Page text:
Blown by surmises, jealousies, conjectures;
And of so easy and so plain a stop,
That the blunt monster with uncounted heads,
The still-discordant wavering multitude,
Can play upon it.

ACT I.

CONTENTION,
Contention, like a horse
Full of high feeding, madly hath broke loose,
And bears down all before him.

POST MESSENGER.

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After him, came, spurring hard,
A gentleman almost forespent* with speed,
That stopp'd by me to breathe his bloodied horse.
He ask'd the way to Chester; and of him
I did demand, what news from Shrewsbury.
He told me, that rebellion had bad luck,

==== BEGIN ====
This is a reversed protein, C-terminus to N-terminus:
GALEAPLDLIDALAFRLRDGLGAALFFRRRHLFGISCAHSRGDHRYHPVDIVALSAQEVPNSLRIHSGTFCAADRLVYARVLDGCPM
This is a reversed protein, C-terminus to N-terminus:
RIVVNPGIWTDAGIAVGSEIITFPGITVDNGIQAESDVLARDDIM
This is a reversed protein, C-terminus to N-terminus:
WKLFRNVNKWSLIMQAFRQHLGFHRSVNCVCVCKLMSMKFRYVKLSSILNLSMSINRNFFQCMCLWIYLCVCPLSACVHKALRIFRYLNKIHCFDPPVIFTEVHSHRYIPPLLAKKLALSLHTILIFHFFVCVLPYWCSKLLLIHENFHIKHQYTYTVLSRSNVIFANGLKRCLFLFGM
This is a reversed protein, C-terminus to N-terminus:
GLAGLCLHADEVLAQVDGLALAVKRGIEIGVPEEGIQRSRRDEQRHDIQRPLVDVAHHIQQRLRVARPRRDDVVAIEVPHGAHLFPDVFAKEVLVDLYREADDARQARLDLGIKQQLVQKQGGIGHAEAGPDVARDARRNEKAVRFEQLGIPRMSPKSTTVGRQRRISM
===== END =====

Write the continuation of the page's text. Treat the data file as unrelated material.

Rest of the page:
And that young Harry Percy's spur was cold;
With that, he gave his able horse the head,
And, bending forward, struck his armed heels
Against the panting sides of his poor jade
Up to the rowel-head; and, starting so,
He seem'd in running to devour the way,
Staying no longer question.

MESSENGER WITH ILL NEWS,
This man's brow, like to a title-leaf,
Foretells the nature of a tragic volume:
So looks the strand, whereon the imperious flood
Haih left a witness'i ustirpation.t-
Thou tremblest; and the whiteness in thy cheek
Is apter than thy tongue to tell tliv errand.
Even such a man, so faint, so spiritless,

• Exhausted t An uttestation of its ravage.

So dull, so dead in look, so wo-begone,
Drew Priam's curtain in the dead of night,
And would have told him, half his Troy was

burn'd.
I see a strange confession in thine eye
Thou shak'st thy head, and hold'st it fear, or sin. i
To speak a truth. If he be slain, say so: